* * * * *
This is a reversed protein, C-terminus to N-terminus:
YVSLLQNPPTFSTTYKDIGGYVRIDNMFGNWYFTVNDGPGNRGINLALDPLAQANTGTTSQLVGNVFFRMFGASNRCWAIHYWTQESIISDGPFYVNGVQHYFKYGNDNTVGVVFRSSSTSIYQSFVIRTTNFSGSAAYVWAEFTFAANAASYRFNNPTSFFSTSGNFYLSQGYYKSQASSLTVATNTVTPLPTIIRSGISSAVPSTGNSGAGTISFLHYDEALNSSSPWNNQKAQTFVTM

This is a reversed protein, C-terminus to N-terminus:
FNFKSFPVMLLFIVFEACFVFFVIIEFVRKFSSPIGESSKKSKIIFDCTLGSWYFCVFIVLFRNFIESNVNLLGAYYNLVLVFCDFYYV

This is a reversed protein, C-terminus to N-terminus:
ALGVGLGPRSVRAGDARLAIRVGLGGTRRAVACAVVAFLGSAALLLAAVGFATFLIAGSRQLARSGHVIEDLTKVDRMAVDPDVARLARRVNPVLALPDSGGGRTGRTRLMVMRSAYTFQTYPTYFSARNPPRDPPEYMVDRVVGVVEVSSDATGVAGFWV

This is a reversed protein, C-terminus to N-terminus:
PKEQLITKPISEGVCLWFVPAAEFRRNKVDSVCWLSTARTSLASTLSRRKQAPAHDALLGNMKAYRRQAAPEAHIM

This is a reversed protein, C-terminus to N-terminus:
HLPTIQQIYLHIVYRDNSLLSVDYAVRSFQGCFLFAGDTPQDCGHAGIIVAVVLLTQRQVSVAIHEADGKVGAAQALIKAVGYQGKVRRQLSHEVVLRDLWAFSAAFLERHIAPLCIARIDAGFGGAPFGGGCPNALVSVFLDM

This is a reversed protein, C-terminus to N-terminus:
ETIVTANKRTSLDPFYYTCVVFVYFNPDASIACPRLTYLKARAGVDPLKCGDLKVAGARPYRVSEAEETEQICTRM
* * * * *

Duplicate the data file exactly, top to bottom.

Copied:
This is a reversed protein, C-terminus to N-terminus:
YVSLLQNPPTFSTTYKDIGGYVRIDNMFGNWYFTVNDGPGNRGINLALDPLAQANTGTTSQLVGNVFFRMFGASNRCWAIHYWTQESIISDGPFYVNGVQHYFKYGNDNTVGVVFRSSSTSIYQSFVIRTTNFSGSAAYVWAEFTFAANAASYRFNNPTSFFSTSGNFYLSQGYYKSQASSLTVATNTVTPLPTIIRSGISSAVPSTGNSGAGTISFLHYDEALNSSSPWNNQKAQTFVTM

This is a reversed protein, C-terminus to N-terminus:
FNFKSFPVMLLFIVFEACFVFFVIIEFVRKFSSPIGESSKKSKIIFDCTLGSWYFCVFIVLFRNFIESNVNLLGAYYNLVLVFCDFYYV

This is a reversed protein, C-terminus to N-terminus:
ALGVGLGPRSVRAGDARLAIRVGLGGTRRAVACAVVAFLGSAALLLAAVGFATFLIAGSRQLARSGHVIEDLTKVDRMAVDPDVARLARRVNPVLALPDSGGGRTGRTRLMVMRSAYTFQTYPTYFSARNPPRDPPEYMVDRVVGVVEVSSDATGVAGFWV

This is a reversed protein, C-terminus to N-terminus:
PKEQLITKPISEGVCLWFVPAAEFRRNKVDSVCWLSTARTSLASTLSRRKQAPAHDALLGNMKAYRRQAAPEAHIM

This is a reversed protein, C-terminus to N-terminus:
HLPTIQQIYLHIVYRDNSLLSVDYAVRSFQGCFLFAGDTPQDCGHAGIIVAVVLLTQRQVSVAIHEADGKVGAAQALIKAVGYQGKVRRQLSHEVVLRDLWAFSAAFLERHIAPLCIARIDAGFGGAPFGGGCPNALVSVFLDM

This is a reversed protein, C-terminus to N-terminus:
ETIVTANKRTSLDPFYYTCVVFVYFNPDASIACPRLTYLKARAGVDPLKCGDLKVAGARPYRVSEAEETEQICTRM